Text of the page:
What's invaluable in the DVD is to have the words of the wonderful Isabelle Faust, soloist in the Berg, and of veteran viola-player Wolfram Christ, testifying to Abbado's abiding presence in the orchestra, both as invisible guide while they play the first movement of Schubert's 'Unfinished' Symphony without a replacement and in the hearts and minds of the musicians.


The musicality of Hölderlin's verses for 'Brot und Wein' as read by Bruno Ganz is spellbinding - in the booklet note I've written about my own assumptions of the connection between the lines and Abbado's spirit - and here, too, is Andris Nelsons as one of a number of younger-generation spirits who may rise to Abbado's level. Indeed, the Mahler finale has a special intensity in its perfect pacing I've only heard twice before - from Abbado himself with the Berlin Philharmonic and from Jiří Bělohlávek with the BBC Symphony. 

Boy, did we need it the evening we settled down in front of the telly. I urged it on J because we'd just watched a remarkably horrible film, Calvary


The acting, led by Brendan Gleeson (pictured above with Kerry Reilly as the priest's daughter), is perfect, the cinematography very beautiful, but 20 minutes into the mannered script (which begins with the line spoken by a parishioner in confession to the priest 'I first tasted semen at seven years old'), I began to have the horrible sensation I'd been here before. Namely in the ugly thriller In Bruges, similarly unredeemed for me in that case by the lovely Colin Farrell. Sure enough, the director and writer of Calvary, John Michael McDonagh, is the brother of the screenplay author for In Bruges, Martin McDonagh. These siblings had a very strange upbringing, which may account for the negativity of their Weltanschaaung.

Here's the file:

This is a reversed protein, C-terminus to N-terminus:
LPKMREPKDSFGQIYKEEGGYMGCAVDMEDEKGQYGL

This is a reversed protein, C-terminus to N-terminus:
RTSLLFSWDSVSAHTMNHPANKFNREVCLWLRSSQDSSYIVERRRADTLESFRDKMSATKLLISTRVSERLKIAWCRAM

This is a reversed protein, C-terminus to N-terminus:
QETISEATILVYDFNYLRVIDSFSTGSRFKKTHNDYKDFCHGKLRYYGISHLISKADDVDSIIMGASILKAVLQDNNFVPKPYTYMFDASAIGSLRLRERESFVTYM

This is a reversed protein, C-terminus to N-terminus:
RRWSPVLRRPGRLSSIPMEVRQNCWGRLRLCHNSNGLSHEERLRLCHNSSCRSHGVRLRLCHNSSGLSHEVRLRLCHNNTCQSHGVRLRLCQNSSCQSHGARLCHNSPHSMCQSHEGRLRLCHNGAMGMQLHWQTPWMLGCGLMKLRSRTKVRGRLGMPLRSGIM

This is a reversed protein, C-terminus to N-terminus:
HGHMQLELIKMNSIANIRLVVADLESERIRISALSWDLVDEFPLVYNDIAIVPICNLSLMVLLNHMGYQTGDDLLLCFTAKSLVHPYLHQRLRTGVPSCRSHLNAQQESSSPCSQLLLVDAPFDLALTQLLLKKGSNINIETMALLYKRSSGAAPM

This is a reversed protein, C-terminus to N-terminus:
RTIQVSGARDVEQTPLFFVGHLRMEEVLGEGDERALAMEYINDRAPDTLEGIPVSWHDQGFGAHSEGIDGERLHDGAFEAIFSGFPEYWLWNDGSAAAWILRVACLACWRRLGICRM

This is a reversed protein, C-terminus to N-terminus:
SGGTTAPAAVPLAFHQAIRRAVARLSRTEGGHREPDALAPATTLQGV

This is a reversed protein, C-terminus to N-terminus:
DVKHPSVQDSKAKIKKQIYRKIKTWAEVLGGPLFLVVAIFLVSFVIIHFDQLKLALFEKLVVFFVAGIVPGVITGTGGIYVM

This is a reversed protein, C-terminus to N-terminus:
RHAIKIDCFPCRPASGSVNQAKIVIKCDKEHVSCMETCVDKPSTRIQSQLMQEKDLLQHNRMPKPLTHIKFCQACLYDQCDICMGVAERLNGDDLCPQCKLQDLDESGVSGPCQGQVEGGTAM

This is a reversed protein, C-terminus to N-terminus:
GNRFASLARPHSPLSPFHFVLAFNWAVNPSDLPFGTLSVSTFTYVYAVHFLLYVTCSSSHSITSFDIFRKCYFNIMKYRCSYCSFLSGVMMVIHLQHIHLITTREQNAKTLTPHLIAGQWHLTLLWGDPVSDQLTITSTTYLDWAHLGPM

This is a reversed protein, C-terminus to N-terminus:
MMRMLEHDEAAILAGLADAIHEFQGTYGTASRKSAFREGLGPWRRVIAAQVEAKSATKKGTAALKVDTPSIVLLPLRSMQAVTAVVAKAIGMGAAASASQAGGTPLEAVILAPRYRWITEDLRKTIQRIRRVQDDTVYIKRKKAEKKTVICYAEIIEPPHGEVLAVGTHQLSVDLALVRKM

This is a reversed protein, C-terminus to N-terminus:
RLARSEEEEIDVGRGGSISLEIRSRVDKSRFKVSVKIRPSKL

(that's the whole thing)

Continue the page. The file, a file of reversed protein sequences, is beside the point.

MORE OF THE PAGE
Such grotesquerie might work on stage - I've not seen The Pillowman - but it's at odds with cinematic naturalism. And when you have such visual beauty from the scenes along the Sligo coast, with - I'm assuming - Yeats's Ben Bulben in the distance, how come there's no spirituality at all in the film, not a single human mixture of good and bad in the whole community? Which was why I thought we needed a spiritual dimension to wash away the nasty taste left by Calvary. And we got it, in tearful infinity, from the memorial concert.


Meanwhile, the horrors of this temporal world are never far away. Also on 20 January 2014,  street fighting in the Kiev protests was reported to have escalated. And where are we now? Still being haunted by even more horrific scenes of destruction around Donetsk airport as Russian-armed insurgents and possibly Russian forces fight on in breach of the ceasefire which, it seems, Ukraine has tried to honour. News continues to trickle in of Russian soldiers sent on 'secret' missions to Eastern Ukraine and killed in the conflict: the mother of one 20 year old has been brave enough to speak out. So Putin will continue to lie - and Hollande says he has no reason to disbelieve him?

I've read only one eye-witness account in detail - the brilliant Ukrainian Russian novelist Andrey Kurkov's Ukraine Diaries, which run from 21 November 2013 to 24 April 2014. Much of what you need to know about the complexities of the conflict is here, in startling proximity to the unfolding events.